What the game achieves by doing so is not simply enabling the player’s understanding of this world but setting him on a journey towards the truth. This journey is structured by the form of indeterminacy I have termed the blank. Blanks, as Iser argues, “are the unseen joints of the text, and as they mark of schemata and textual perspectives from one another, they simultaneously trigger acts of ideation on the reader’s part.” In doing so, the blank controls communication with a text/game and sets into motion the perspectives (segments) encountered and created by the player. The drive for completion is here intertwined with that for combination, and this process of “passive synthesis” induces the reader/player to slowly build up a gestalt, to create consistency by closing the blanks between the signs/perspectives. The blank, as such, not only prompts the reader/player into imagining something that is not — the absent image upon which the player can act,not the reader—but it also structures this process in a decisive manner.
Devising certain strategies, choosing how to proceed in a game, or imagining the gameworld’s particulars and plot details designate processes that are fuelled by the blank’s structure. In this form it is akin to what Doležel calls “positive (hints)”—that is to say, it helps the player comprehend the plot and the game’s ludic structure and enables him to make informed decisions from these deliberations. In Metro 2033 this means understanding that the Dark Ones pose a threat and that for the sake of the game world and to complete the game, it is important to tackle the goal of defeating them, while comprehending how it could be done. The strategies of the game inform this process, and various perspectives aid the player’s comprehension, while virtualised potentialities enable him to actualise certain imaginings he deems possible and fruitful to enact.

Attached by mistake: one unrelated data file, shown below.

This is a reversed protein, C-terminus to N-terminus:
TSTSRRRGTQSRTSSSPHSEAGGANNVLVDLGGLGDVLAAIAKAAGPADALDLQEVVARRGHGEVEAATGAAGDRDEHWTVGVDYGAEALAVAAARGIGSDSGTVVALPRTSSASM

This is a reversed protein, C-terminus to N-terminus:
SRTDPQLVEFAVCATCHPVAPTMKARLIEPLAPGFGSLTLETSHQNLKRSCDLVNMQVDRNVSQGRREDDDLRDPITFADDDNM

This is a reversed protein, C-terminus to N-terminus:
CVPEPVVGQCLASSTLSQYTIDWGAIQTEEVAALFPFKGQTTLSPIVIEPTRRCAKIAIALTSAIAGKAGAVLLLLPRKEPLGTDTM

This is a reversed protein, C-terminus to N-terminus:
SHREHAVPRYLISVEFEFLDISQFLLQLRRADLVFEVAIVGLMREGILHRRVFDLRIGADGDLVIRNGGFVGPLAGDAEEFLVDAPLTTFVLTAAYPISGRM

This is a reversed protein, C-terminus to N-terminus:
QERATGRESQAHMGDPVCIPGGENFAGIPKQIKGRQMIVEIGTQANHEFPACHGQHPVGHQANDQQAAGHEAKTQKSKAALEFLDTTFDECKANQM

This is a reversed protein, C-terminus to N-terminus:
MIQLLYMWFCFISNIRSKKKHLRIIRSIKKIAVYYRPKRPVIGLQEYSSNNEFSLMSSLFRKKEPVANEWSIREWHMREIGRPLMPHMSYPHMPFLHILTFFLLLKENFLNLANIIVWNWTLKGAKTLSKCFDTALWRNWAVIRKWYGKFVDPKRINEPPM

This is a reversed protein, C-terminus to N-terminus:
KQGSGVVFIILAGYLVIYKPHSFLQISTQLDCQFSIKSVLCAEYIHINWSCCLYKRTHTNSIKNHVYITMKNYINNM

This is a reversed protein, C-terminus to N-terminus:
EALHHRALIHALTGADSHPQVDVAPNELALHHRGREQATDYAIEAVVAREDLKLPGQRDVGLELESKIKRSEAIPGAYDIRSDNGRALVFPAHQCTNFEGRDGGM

This first function of the blank is complemented by what Doležel calls “negative (lacunae)”—and herein lies the blank’s “aesthetic relevance.” It is when play is at its most exciting that any attempts at “good continuation” in the comprehension process and the act of play are shattered. This is not to say that in order to create aesthetic complexity a game should be unplayable. But what it should do is have the player ponder problems, his tactics, and not present him with premature solutions to both ergodic and imaginative issues. In such cases, blanks “break up the connectability of the schemata, and thus they marshal selected norms and perspective segments into a fragmented, counterfactual, contrastive or telescoped sequence.” The result is a confusing array of perspectives that often contradict eachother and stand in opposition in an intricate game of agôn. As such, they withstand convergence/synthesis—and this runs against the player’s habitual dispositions in that his expectations of the game are shattered, or at least refuted, while he tries to solve the conflicts he is presented with.